While there are a lot of events crammed into our summer, sometimes the best way to enjoy the season is to just sit in your backyard with a few friends, a few beverages and a few big slabs of meat on the grill.
That’s exactly the situation Avenue’s Backyard Guide is designed to help you make the most of. With tips and tricks for everything from furnishing a backyard to attracting some feathered friends, it’s got everything you need to make this summer spectacular.
The sun is just about to dip below the horizon, and you hear that familiar buzzing in your ear. It’s summertime, and the mosquitoes are here to stay. But City of Edmonton biological sciences technician Mike Jenkins believes we may experience fewer of the bugs than in past years.
At least that was his prediction at the beginning of spring; he admits that spring showers could bring more than just flowers. “Once we get into the summer season, some can go from hatching in the egg to flying on the wing in less than a week,” says Jenkins. So, it’s hard to predict just how many of Edmonton’s main mosquito species, Aedes vexans, will be out.
Jenkins says getting rid of mosquitoes in a backyard is difficult, which is why the City targets aquatic larvae in order to try to control them as much as possible. While broad-spectrum sprays or fogs work, they work a little too well, and often harm beneficial insects along with mosquitoes.
A more natural way to reduce their population in your vicinity is to maintain your yard — avoid having standing water that never gets changed by way of rain gutters or the bottoms of flower pots, for example. But even something as simple as creating a breeze using a fan can deter mosquitoes, as they find it difficult to fly in a strong wind.
Insect repellent containing DEET is effective, but bug zappers are not — they don’t tend to draw mosquitoes as much as other bugs, like the beneficial ones. “They can also spray exploded insect parts as far as three metres from the trap, so not something you really want next to your picnic table,” says Jenkins.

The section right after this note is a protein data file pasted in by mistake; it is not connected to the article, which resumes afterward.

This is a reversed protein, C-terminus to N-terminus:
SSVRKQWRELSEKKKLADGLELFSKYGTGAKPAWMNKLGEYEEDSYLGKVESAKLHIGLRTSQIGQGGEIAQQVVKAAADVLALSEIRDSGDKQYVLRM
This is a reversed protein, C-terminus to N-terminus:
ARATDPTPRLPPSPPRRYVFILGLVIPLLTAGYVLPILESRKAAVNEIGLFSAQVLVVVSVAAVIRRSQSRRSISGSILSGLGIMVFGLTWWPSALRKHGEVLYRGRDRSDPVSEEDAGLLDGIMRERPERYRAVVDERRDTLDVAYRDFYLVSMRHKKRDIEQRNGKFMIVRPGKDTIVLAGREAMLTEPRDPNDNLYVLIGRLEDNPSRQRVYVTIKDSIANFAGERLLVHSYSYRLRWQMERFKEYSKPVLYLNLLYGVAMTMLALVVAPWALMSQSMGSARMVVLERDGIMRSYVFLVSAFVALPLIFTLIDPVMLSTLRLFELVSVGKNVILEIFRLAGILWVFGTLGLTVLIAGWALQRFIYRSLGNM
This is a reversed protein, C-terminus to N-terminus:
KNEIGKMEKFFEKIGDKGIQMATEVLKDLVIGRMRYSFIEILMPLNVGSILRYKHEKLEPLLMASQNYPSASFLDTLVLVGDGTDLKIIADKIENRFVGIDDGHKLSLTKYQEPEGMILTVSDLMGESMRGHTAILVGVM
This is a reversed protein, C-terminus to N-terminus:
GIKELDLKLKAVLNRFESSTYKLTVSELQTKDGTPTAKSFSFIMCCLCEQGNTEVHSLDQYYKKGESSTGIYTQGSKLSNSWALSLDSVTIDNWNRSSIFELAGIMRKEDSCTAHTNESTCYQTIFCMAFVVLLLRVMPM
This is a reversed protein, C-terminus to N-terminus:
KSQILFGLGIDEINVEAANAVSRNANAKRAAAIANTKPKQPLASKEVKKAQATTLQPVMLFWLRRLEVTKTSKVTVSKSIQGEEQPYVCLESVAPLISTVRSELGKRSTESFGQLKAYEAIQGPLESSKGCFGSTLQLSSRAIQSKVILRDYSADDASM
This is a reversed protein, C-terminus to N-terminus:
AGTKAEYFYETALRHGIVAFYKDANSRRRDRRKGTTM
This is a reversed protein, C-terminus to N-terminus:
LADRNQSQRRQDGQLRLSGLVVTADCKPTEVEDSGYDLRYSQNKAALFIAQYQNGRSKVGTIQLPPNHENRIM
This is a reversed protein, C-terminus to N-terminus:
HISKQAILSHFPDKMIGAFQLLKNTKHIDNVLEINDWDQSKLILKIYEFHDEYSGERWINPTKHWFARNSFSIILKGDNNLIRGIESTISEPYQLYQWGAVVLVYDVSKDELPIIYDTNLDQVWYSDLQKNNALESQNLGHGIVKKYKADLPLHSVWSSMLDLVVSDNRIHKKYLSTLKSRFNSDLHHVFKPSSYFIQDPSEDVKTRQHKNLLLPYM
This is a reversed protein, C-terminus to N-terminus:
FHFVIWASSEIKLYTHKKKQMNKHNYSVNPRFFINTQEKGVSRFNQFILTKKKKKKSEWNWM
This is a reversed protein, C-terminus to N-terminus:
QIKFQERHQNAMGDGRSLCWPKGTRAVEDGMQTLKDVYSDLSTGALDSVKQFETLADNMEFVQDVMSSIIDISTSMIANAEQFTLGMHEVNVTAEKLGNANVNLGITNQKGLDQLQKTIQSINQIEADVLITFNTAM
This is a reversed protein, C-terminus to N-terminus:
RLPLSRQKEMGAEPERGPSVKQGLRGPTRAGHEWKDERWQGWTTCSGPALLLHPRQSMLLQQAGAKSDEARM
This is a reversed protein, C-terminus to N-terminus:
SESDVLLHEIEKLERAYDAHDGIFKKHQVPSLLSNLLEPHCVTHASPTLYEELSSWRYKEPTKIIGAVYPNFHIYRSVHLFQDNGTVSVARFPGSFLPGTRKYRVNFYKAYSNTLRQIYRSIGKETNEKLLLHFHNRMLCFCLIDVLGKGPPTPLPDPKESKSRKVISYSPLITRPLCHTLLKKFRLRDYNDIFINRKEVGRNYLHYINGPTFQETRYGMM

We all get annoyed with the bugs crawling and flying around our backyards, but Jenkins says the majority of them are beneficial. Of these, there are three main types: the pollinators (bees, butterflies and some flies); the parasitoids (wasps, some flies); and the predators (beetles, dragonflies, yellowjackets). These insects kill pest species (including mosquitoes) and pollinate flowers.
Jenkins says to never to use broad-spectrum pesticides — if pesticides are used, they should be targeted to a specific pest. Planting a variety of flowers that bloom at different times can attract pollinating insects and provide them with pollen and nectar throughout the summer. Plants that grow low to the ground — mint, thyme, rosemary — provide places for ground beetles and lacewings to reproduce. Meanwhile, grass clippings can be beneficial for spiders, who return the favour by hunting pest species in your yard.
Outdoor lights will attract nocturnal bugs no matter what kind of light they produce. Anything with a UV component will attract the most. However, beneficial insects likely won’t be harmed by lights without a UV component that don’t trap bugs.
In fact, spiders take advantage of the light by building their webs near it, and using the light to help attract dinner.